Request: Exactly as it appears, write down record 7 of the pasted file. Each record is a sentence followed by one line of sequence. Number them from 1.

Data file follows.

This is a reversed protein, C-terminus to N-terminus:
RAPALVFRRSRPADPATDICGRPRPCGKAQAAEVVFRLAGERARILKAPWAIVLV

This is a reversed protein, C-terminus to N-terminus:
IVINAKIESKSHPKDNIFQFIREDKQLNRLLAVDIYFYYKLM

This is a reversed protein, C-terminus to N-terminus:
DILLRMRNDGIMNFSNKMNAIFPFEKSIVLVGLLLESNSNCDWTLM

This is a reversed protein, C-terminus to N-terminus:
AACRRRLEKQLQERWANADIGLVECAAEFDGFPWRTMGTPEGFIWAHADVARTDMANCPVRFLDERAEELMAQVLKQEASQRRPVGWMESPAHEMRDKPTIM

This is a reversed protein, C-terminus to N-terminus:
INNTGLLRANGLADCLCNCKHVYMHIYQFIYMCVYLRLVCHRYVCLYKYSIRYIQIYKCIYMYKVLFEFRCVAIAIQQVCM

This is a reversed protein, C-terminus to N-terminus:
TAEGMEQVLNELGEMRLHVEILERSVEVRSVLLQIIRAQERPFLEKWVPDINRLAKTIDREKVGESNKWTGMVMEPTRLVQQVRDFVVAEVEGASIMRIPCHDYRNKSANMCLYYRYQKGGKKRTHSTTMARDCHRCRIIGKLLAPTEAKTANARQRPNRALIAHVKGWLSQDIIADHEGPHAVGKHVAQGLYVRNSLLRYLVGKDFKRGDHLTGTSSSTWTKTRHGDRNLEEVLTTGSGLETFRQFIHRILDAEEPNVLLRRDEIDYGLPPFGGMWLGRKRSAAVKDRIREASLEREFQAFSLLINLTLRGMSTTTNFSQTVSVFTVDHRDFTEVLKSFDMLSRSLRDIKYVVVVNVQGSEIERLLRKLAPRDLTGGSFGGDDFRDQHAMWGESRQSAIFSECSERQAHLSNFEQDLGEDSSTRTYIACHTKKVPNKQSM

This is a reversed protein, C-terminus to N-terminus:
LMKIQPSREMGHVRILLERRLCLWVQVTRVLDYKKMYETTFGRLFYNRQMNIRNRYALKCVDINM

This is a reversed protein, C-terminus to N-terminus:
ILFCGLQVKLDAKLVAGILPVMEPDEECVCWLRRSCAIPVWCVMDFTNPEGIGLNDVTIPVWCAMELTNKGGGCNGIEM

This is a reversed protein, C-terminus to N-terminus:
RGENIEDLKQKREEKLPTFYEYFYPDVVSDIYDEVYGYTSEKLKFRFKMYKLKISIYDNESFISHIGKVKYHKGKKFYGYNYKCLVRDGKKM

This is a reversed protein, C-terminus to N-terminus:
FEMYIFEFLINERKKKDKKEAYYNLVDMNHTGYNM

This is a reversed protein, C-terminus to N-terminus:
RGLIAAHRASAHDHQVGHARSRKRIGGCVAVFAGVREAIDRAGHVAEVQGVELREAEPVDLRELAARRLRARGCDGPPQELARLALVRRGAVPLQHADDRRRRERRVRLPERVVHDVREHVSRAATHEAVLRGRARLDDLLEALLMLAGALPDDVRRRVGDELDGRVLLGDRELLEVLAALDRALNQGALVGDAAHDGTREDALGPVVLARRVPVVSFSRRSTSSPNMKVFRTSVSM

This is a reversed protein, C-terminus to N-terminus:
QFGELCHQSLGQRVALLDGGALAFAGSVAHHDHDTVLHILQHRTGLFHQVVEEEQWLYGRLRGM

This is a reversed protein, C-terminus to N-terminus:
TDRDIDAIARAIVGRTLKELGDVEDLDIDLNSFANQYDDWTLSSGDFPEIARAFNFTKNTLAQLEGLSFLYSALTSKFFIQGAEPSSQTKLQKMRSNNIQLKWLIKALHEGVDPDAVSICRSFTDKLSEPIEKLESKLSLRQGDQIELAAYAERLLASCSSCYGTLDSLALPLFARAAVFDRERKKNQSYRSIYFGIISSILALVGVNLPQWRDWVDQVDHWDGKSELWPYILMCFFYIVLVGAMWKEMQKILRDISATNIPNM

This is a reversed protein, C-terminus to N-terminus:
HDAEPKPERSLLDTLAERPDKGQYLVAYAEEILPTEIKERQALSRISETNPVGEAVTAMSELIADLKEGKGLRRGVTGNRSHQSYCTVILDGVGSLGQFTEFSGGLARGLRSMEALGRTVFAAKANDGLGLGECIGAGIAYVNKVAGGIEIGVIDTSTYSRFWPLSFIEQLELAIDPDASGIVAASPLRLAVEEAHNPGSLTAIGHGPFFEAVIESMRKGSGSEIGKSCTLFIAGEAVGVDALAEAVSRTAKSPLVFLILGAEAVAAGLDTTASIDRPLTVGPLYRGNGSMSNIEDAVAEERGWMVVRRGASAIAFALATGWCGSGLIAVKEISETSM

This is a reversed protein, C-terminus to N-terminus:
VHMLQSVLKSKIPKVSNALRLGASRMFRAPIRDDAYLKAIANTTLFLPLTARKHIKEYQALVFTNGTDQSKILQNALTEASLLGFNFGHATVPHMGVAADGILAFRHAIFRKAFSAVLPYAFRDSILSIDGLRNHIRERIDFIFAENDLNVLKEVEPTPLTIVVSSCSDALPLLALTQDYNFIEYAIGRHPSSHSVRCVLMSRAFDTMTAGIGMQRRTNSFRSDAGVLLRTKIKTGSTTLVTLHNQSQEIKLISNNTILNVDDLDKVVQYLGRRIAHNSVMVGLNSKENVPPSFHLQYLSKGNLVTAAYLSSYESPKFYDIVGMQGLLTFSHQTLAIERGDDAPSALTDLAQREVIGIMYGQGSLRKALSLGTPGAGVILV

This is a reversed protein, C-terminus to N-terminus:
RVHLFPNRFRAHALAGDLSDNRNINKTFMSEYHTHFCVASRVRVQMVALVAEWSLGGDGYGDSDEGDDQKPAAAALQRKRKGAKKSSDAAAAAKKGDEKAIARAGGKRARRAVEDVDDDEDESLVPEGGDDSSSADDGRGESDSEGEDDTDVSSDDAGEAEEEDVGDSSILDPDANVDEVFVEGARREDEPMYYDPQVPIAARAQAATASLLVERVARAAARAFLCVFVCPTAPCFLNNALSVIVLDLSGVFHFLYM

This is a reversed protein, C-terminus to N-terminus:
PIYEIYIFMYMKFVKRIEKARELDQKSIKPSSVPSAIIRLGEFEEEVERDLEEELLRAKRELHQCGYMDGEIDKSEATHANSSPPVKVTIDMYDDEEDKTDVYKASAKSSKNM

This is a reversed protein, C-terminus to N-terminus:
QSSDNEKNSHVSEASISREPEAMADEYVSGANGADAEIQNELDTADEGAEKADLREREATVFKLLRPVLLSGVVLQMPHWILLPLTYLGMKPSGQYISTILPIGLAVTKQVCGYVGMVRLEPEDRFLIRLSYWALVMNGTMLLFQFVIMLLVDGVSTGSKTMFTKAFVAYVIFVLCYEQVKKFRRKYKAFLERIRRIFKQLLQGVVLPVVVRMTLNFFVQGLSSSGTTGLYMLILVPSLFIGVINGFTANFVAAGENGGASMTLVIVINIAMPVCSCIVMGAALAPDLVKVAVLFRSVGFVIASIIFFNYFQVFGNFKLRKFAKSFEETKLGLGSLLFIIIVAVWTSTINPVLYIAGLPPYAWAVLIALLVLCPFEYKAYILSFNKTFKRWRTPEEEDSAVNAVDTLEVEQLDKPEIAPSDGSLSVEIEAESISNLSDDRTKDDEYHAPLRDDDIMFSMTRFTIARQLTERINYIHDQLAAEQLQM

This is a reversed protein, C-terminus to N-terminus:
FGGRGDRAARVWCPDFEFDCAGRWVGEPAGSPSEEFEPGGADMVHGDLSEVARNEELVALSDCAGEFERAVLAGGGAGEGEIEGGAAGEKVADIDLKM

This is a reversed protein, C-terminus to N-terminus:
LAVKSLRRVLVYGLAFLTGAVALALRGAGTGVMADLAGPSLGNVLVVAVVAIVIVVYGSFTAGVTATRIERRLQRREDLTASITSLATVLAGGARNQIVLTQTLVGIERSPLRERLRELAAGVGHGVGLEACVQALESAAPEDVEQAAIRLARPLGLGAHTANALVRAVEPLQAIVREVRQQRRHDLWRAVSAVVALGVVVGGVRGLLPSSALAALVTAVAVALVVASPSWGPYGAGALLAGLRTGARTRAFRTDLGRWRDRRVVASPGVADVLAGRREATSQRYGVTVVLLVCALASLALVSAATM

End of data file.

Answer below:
This is a reversed protein, C-terminus to N-terminus:
LMKIQPSREMGHVRILLERRLCLWVQVTRVLDYKKMYETTFGRLFYNRQMNIRNRYALKCVDINM